The Grand Avenue Business Association (GABA) shopping spree along Grand Avenue in St. Paul: The Grand Meander. Did we need to make glittery popsicle stars at Creative Kidstuff? No, but it sure helped me spy on what my kids wanted from Santa.
Shopping parties with Chocolate at Elinor Artful Adornments in St. Paul. Between Thanksgiving and Christmas, what business doesn’t have longer hours? Exactly, so how do you get people to come to your place? Make it a party! Make it fun! Bring a friend and save some money! That made Elinor stand out this holiday season.
PHOTO BY STACY SCHWARTZ
First Avenue’s Benefit for Brad Kern in October. I had no clue who Brad Kern was, I was just excited to see Semisonic–a band I once flew to Amsterdam just to see–live again. People attend benefits or buy at silent auctions to help the stated cause, but also because they receive something valuable in return. Imagine my surprise in hearing Toolmaster of Brainerd while reading First Ave’s Twitter feed. So what did I receive? A rare chance to hear a mostly reunited Trip Shakespeare and discover a new fave: Jeremy Messersmith.
The Current’s top 89 of 2010, which is why I’m writing this blog on New Year’s Day listening to the rebroadcast at www.thecurrent.org, marking songs, and bands that I liked, but whose names I never caught over the year.
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Posted in Minneapolis / St. Paul Marketing, tagged Cafe Latte, Creative Kidstuff, Frattallone's Ace Hardware, George's Shoe Repair, Grand Ave, Irish on Grand, Kowalski's, St. Paul City Ballet, Wuollet's Bakery on December 8, 2010 |
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One of my family’s favorite local activities is the annual meander along Grand Avenue in St. Paul — sipping hot cocoa, visiting reindeer and getting a start on holiday shopping.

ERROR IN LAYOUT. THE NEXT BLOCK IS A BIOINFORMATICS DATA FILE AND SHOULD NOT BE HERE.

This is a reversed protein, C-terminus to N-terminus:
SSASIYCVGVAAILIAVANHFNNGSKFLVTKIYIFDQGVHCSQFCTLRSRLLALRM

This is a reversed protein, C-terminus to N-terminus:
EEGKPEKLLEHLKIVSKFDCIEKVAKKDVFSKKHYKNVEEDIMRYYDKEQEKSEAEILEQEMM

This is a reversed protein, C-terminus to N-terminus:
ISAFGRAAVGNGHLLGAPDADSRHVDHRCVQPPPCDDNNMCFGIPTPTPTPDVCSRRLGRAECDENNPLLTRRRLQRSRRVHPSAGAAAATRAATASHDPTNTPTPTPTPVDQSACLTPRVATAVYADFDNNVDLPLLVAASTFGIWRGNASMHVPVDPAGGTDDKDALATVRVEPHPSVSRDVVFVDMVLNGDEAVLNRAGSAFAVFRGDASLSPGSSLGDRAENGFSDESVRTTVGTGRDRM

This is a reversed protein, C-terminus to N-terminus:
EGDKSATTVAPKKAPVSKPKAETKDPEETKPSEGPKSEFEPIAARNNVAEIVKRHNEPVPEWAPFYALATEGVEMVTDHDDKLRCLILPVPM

As charming as Chapel Hill, North Carolina was, it just didn’t boast a shopping district as energetic and unique as Grand Avenue in St. Paul. Franklin Street in Chapel Hill is home to one of my favorite Pizza restaurants — IP 3 aka Italian Pizzeria III and it does lead to another favorite haunt — the Weaver Street Market lawn. But there are a lot of closed store fronts and the annual events don’t seem to support new business.
On the other hand, Grand Avenue on Saturday was bustling with families and shoppers. We made glittery snowflakes at Creative Kidstuff out of craft sticks and a lot of glue, ogled cakes at Wuollet’s bakery, and munched on cookies at the UPS store. Everywhere we went there were smiling kids and full shopping bags. I don’t think I ever saw Franklin Street so full of shoppers.
I think what makes Grand Avenue so popular is that you can find everything there from practical goods like milk and cheese at Kowalski’s grocery store and new laces at George’s Shoe Repair to the fanciful such as Cafe Latte’s desserts, Irish on Grand’s vast music selection, or performances by the St. Paul City Ballet. I don’t think any local homeowner could go more than a few months (weeks?) without needing something from one of the Frattallone’s Ace Hardware Stores.